In this series, we dive into the many myths and misconceptions in the world of cancer. Every episode, we look at a myth and debunk it with the help of our world-leading clinicians and researchers.
While most breast lumps are not cancer, there are many other myths that persist about the relationship between the two. Beth Overmoyer, MD, director of the Inflammatory Breast Cancer Program at Dana-Farber's Susan F. Smith Center for Women's Cancers, helps set the story straight on some of the biggest questions about breast lumps.
In this episode, we explore the myth that cancer is always inevitable — and that there’s nothing we can do to prevent it from coming our way. With the help of Huma Q. Rana, MD, clinical director of the Center for Cancer Genetics and Prevention at Dana-Farber, we explore the relationship between genetics, cancer, and cancer risk, and address how our lifestyle choices affect our chances of developing cancer.
Every time tobacco is inhaled, it creates conditions in the body almost ideally suited to the formation of cancer. So how do we explain lung cancer in non-smokers, and are there significant risk factors for lung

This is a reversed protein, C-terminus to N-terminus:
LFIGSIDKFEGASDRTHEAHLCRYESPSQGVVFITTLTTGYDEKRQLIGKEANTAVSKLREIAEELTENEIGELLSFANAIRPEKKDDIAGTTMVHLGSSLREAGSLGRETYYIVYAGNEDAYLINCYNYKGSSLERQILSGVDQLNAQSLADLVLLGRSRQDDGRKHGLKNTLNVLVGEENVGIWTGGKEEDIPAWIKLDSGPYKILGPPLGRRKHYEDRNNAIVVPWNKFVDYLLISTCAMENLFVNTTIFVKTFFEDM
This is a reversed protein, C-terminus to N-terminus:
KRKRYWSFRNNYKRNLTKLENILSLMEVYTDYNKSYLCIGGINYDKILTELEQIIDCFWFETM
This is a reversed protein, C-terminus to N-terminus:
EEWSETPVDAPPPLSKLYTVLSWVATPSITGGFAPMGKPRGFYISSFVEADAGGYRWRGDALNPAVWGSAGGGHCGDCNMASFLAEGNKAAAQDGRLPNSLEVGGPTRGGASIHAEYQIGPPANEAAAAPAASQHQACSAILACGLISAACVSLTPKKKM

cancer other than smoking? We get to the bottom of this with Geoffrey Oxnard, MD, a medical oncologist at Dana-Farber’s Lowe Center for Thoracic Oncology.
A cancer diagnosis can inspire many questions, one of the most common being, "How did I get this disease?" There are a host of different causes, and in many cases, researchers do not have a definitive answer. But is it possible for cancer to spread from
person to person? We tackle these questions with the help of Ann S. LaCasce, MD, MMSc, director of the Dana-Farber/Partners Cancer Care Hematology-Medical Oncology Fellowship Program.
Clinical trials are scientific studies in which new treatments are testing to determine if they are safe and effective for patients. But what does it mean for a patient to enroll in a clinical trial? We break down common myths and questions about how
these trials work with the help of Geoffrey Shapiro, MD, PhD, director of the Early Drug Development Center at Dana-Farber.
Palliative care is an often misunderstood specialty, focused on providing support and pain management strategies to cancer patients throughout all stages of their illness. This approach, which can be blended into
curative cancer therapy, focuses on care for the whole person: mind, body, and spirit. But is it only for patients at end-of-life? And how does it differ from hospice care? In this episode, we explore common misconceptions and dive into how palliative
care really works with James Tulsky, MD, chair of Psychosocial Oncology and Palliative Care at Dana-Farber.